Although the transmission of the glass alone is not negligible, a 4 mm thick clear glass sheet transmitting around 90% of the incident visible radiation, and a single double glazing a little bit more than 80%, the presence of a specially adapted low-emissivity system of layers, as provided by the invention, limits the reduction of transmission by only a few percent. Obviously, if the glazing must simultaneously fulfill additional functions, for example soundproofing or resistance to break-ins, the presence of thicker glass and/or synthetic intermediate sheets, results in a decrease of the light transmission. Nevertheless, in these cases the choice of a system of layers according to the invention makes it possible to limit the loss of transmission associated with the low-emissivity character of this glazing.
The installations for producing layers that make up these systems may differ from one to another, especially depending on the manufacturer in question. Their operating principle remains the same. It is a deposition carried out under vacuum by sputtering.
A schematic representation of this type of installation is given in
The targets 12, usually metallic (for a sufficient deposition rate), fixed to cathodes are bombarded by the ions of the inert gas, under the effect of an intense electric field. The metal atoms lifted from a target are condensed on the glass sheet. The addition of oxygen or nitrogen in the atmosphere of the chamber allows a “reactive” oxide or nitride or oxynitride deposition.
The mechanisms developed, especially at the level of the cathode, and the differences in reactivity of the materials result in extremely variable deposition rates depending on the metals in question. The rate may be adjusted as a function of certain parameters such as the applied voltage or the precise composition of the atmosphere in each chamber or else the flow rate of the gases admitted into these chambers. In any case, overall, the nature of the metal remains a determining factor for the deposition rate which may be achieved. By way of indication, although zinc or tin oxide layers are relatively easy to deposit, in comparison titanium oxide is a lot less. The ratio of the deposition rates may reach 10/1. The most recent techniques have enabled this ratio to be reduced, however it remains significant.
In order to form the layers of the complete system, the chambers contain, in their succession, the various metals required. The atmospheres of each chamber may also be chosen in a distinct fashion, the deposition of a metal thus possibly, for example, being followed by that of an oxide or vice-versa with the limits that impose the contiguity of different atmospheres for metals that are also different, when a perfect compartmentalization cannot be ensured.
The economics of this type of deposition impose that the assembly of layers is carried out during a single passage of the sheets in the installation. Considering the differences in the deposition rates and the different thicknesses of each layer, it is necessary for some of them to multiply the targets in order to reach the required thicknesses. This requirement is especially displayed with regard to the deposition of certain constituents such as titanium oxide.
It is clearly understood that the production cost is a function of the investment necessary for this type of installation, and the multiplication of the targets and of the chambers for the most difficult metals, leads to an increase in the cost of this investment but also in the operating cost of these installations. Any measure which makes it possible to operate more rapidly is therefore advantageous. It is an objective of the invention to enable this improvement without the properties of the glazing being compromised.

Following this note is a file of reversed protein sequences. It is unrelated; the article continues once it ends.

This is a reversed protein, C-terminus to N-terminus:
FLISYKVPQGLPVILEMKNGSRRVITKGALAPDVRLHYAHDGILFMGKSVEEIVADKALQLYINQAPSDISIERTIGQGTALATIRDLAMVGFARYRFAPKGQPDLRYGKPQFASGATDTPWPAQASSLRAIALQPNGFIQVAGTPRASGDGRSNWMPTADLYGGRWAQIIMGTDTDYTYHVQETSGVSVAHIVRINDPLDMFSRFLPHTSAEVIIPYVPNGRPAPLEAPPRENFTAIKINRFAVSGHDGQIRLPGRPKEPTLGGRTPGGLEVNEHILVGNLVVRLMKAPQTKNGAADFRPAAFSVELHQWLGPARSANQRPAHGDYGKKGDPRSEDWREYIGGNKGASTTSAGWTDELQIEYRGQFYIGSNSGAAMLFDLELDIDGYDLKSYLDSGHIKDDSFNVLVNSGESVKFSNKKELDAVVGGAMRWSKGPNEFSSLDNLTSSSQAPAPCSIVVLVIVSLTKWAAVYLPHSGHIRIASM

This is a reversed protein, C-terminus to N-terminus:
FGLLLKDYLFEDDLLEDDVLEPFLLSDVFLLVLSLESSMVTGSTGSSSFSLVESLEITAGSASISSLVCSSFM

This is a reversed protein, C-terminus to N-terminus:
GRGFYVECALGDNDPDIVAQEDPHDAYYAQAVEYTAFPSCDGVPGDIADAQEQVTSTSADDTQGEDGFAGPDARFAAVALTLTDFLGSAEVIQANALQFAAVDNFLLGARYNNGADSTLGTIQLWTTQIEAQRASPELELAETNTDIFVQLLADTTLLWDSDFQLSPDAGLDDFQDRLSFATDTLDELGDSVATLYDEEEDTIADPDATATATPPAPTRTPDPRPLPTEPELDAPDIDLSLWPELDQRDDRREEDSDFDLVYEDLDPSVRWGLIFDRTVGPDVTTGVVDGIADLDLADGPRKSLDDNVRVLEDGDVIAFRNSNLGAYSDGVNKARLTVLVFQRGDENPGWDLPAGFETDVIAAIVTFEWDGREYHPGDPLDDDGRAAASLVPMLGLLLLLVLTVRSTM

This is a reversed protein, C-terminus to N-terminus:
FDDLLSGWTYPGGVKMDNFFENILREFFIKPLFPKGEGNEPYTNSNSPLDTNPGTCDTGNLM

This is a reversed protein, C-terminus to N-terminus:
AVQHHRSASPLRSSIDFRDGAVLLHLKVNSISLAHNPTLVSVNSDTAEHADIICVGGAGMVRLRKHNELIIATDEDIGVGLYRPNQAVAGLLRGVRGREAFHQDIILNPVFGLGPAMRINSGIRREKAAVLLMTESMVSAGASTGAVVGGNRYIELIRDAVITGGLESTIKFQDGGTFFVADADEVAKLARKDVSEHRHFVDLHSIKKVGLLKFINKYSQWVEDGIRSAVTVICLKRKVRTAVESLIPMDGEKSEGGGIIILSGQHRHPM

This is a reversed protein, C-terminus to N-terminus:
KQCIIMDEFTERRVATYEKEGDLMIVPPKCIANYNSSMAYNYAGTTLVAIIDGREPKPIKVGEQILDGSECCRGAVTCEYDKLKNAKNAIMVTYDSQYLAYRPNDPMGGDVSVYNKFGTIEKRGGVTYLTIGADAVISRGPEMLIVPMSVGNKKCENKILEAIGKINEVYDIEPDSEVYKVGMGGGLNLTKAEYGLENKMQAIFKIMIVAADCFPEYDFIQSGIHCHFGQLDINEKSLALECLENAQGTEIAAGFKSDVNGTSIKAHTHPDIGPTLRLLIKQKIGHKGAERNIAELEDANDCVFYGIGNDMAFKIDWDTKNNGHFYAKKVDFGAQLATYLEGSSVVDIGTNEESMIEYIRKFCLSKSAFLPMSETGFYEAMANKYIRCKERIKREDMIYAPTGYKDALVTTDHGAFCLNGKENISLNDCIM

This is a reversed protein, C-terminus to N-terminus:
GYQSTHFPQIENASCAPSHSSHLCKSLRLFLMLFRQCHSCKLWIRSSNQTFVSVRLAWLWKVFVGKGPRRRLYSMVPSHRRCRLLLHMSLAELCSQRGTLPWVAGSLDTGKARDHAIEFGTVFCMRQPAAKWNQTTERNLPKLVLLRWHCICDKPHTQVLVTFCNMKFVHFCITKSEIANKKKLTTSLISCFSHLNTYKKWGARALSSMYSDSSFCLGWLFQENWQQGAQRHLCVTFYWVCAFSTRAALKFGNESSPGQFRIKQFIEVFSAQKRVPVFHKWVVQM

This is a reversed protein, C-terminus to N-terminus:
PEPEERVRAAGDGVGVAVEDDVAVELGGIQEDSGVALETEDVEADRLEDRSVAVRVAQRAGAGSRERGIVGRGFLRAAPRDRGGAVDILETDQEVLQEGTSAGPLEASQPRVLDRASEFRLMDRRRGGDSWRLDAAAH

Successively, starting from the substrate, the following sequence of layers is deposited:
The properties of the assemblies according to the invention appear in the table below. The values of the transmission LT and the calorimetric coordinates in reflection a* and b* are first given for the single sheet bearing the assembly of layers, and then for a double glazing comprising this single sheet. The sheets of clear glass each have a thickness of 4 mm. In the double glazing, the 15 mm space between the two sheets is filled with argon. The layers are in position 3.
In a first series, the thickness of silver is adjusted to 130 Å so as to attain the coefficient U of 1.1 W/m2.K. The silver is deposited on a zinc oxide ZnOx layer of 40 Å. The silver is covered with a titanium oxide barrier layer of 25 Å.
Under the ZnOx layer, and directly in contact with it, is a TiO2 layer, of which the refractive index at a wavelength of 550 nm, under the deposition conditions, is 2.37.
The dielectrics located on top of the silver are represented by their equivalent thickness in ZnO. The dielectrics in question, as indicated previously, in practice are usually composed of several layers, of which the outermost is chosen so as to offer good mechanical strength and chemical resistance.
The results of coloration in reflection are given for various MO(N) layers located on the glass.
All the thicknesses of the layers are expressed in Ångströms.
The double glazing obtained (second line in the table for each assembly of layers) corresponding to the characteristics of the invention, offers a coefficient U of 1.1 W/m2.K, corresponding to an emissivity of 0.038, with high light transmissions in the visible range, and neutral to bluish colorations.
Another series of tests was carried out, this time with a slightly thicker silver layer with the assemblies indicated in the following table. The indices of the TiSnOx and TiInOx layers were respectively 2.22 and 2.24 for the materials thus deposited.
The emissivity of the two assemblies below were established respectively at 0.033 and 0.034.
Tests similar to the preceding ones were carried out by changing the respective positions of the TiO2 and MO(N) layers in the multilayer, all the other conditions remaining the same. The results in this case are slightly modified as regards the optical aspects. The results appear in the table below: